subject: Outback to out in front
posted: Sat, 21 Apr 2007 04:09:47 +0100

[Metro [London, UK], April 16, 2007 p19 - transcribed by Stu]

Outback to out in front

Activist Bob Randall tells Fiona Macdonald about an Aboriginal eco-
philosophy which is catching on

Al Gore may have won an Oscar but even the former US president can't
claim a friendship with Rolf Harris. While An Inconvenient Truth
continues to do the rounds, the Australian eco-documentary Kanyini is
slowly gaining momentum.

It doesn't have the graphs or the economic arguments but it has
attracted a growing following for its combination of practicality and

Describing the Aboriginal philosophy of the same name, Kanyini
centres on the soft-spoken Bob Randall, cowboy hat wearer and friend
of the Tie Me Kangaroo Down singer.

He is one of the listed traditional owners of Uluru (aka Ayers Rock)
and writer of a 1970s song about Australia's Stolen Generation, My
Brown Skin Baby (They Took Him Away). I met him on a recent visit to


"As a child, government policy meant I was taken away from my people
in the centre of the Australian continent, Uluru. From a cattle
station home, I was taken north and put with other indigenous people
who spoke a completely different language, because they were salt-
water people.

When us kids from the desert arrived, we ran from the truckstop down
to where the waves were rolling in, jumped in up to our necks and
started scooping up the water to drink it... we didn't know.

That was our first experience in our new home and it was different as
that - fresh to salt water - the culture and language were so
different. But the feeling of kanyini was still there. I think it's
a national philosophy or lifestyle, the same for all people in our
own areas.

Kanyini means two things - 'unconditional love' and 'responsibility',
or caring. The relationship extends beyond humans to all life. We
don't limit ourselves to the human species, becase we all live as one
being with every other living thing.

In my culture, we're not owners, we're caretakers for all lifeforms.
We're caretakers for our children's children's children and, I tell
you, it's a worry when you think about the way we're going. In my
country alone, the destruction of many species - the animals, the
plants, birds we've lost in 200 years - it's just unreal.

And there's no need for that if you start caring for things and don't
rush into development. Instead, we need to assess it: what can we do
to protect the other beings which have as much right to live as you
or I?

Coping with drought

Today, with the big drought in Australia, so many people who had huge
properties with sheep and cattle are just walking off them. The
can't make it work. That land should be given back to Mother Earth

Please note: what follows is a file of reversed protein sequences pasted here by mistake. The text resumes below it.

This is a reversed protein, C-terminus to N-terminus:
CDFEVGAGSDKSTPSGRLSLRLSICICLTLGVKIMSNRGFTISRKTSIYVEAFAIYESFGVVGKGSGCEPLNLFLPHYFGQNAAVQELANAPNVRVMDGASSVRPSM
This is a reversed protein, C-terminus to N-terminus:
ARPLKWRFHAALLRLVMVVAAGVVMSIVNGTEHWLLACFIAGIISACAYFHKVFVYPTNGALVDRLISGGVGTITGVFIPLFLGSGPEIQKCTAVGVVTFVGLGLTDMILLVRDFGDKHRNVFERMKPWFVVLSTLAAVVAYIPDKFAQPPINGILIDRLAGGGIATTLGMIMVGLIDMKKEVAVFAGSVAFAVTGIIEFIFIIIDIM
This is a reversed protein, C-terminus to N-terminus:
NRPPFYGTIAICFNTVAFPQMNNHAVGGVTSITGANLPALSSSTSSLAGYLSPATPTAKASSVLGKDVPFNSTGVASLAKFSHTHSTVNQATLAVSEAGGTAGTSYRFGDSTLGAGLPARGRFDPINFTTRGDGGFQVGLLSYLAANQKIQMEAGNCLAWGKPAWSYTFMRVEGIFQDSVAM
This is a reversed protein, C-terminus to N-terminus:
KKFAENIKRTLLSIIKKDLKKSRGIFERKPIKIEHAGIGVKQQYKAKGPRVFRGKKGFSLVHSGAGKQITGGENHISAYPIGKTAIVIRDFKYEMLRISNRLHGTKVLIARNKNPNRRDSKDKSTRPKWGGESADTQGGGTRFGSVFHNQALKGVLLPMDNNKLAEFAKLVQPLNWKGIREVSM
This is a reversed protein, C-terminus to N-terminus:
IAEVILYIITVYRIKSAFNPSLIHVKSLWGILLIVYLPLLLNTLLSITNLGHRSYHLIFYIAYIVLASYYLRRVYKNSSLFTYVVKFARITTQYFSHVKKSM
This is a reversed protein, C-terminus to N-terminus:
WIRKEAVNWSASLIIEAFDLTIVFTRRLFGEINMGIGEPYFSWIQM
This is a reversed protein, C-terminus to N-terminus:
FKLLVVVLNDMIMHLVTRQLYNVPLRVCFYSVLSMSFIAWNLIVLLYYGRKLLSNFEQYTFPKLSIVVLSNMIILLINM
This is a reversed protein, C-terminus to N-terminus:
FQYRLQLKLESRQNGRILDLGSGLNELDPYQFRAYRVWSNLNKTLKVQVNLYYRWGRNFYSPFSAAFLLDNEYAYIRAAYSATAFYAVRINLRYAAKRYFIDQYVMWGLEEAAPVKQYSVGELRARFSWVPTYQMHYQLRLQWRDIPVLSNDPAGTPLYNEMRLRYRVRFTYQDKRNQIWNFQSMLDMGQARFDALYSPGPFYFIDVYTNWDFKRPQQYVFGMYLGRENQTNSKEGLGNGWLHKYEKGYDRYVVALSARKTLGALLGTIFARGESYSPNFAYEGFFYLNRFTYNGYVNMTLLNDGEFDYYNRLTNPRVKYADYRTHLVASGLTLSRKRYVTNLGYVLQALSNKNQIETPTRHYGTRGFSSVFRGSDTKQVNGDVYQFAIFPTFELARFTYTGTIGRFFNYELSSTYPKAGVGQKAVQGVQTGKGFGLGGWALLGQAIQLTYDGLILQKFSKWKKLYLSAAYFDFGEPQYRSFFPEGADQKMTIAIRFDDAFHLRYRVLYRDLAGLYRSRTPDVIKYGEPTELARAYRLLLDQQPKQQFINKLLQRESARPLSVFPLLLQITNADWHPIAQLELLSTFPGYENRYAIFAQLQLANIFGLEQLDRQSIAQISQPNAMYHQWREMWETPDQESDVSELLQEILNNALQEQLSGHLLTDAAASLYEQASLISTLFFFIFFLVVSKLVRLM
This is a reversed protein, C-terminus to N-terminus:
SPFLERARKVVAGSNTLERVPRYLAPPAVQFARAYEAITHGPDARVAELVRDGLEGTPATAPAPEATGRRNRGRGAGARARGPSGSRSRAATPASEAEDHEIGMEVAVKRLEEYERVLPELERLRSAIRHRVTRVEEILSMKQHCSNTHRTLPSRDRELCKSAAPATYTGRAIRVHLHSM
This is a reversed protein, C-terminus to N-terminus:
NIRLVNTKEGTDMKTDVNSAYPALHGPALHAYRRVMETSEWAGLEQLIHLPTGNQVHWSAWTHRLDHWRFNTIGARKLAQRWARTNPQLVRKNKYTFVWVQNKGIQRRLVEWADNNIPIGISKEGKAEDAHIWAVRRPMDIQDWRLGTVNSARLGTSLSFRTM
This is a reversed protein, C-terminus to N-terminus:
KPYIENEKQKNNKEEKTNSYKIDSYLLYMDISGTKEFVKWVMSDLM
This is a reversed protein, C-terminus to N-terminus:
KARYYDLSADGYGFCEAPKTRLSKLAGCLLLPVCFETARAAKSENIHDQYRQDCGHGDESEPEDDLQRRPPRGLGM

and the children of that area should plant it. If you put trees back
in their thousands, the rain will come. The weather is one of the
entities we refer to in our traditional way of life.

Living with confidence

Growing up with kanyini gives you great confidence. The older trees
and animals look after you as their children, so you're not afraid of
anything. You're not afraid of the open space or bushland, because
something will show you which way is home.

But people everywhere can live like this. I just went to Darlington
and Embercombe in Devon, where people are living according to kanyini
principles. They're really caring for everything around them.
Although I'm from a different environment, I can see the kanyini in
each of them. Your culture here is so aware of the weather: entities
like Jack Frost are just like one of ours. But don't try to control
it, just accept it.

We fitted in with what was already there because we knew that was its
perfect state. You start making changes, there's going to be less
than what you had. If we have contaminated anything, then we have to
clean it up now, and do things differently so we don't make the same
mistake - devaluing other species and separating ourselves from each

We've become so used to it that we can't see the difference any more.
But it starts with each one of us and our actions - with what little
we have, we do the best we can to apply kanyini. Before we were
saying this, but no-one was hearing it. People are listening today
much more."

Sidebar: Food for Thought

Kanyini is the indigenous Australian philosophy of unconditional love
for your fellow man, animals and the environment, though Bob's
explanation using a food chain idea illustrates it better. "I grew
up knowing that everything living around me is family," he says. "It
doesn't stop you from using those other beings as food, so long as
you're willing to offer yourself as food in return. That takes some
love, I'll tell you. Saying: 'I'm happy to be your food'".

* Origin: [green life] revolution through evolution -

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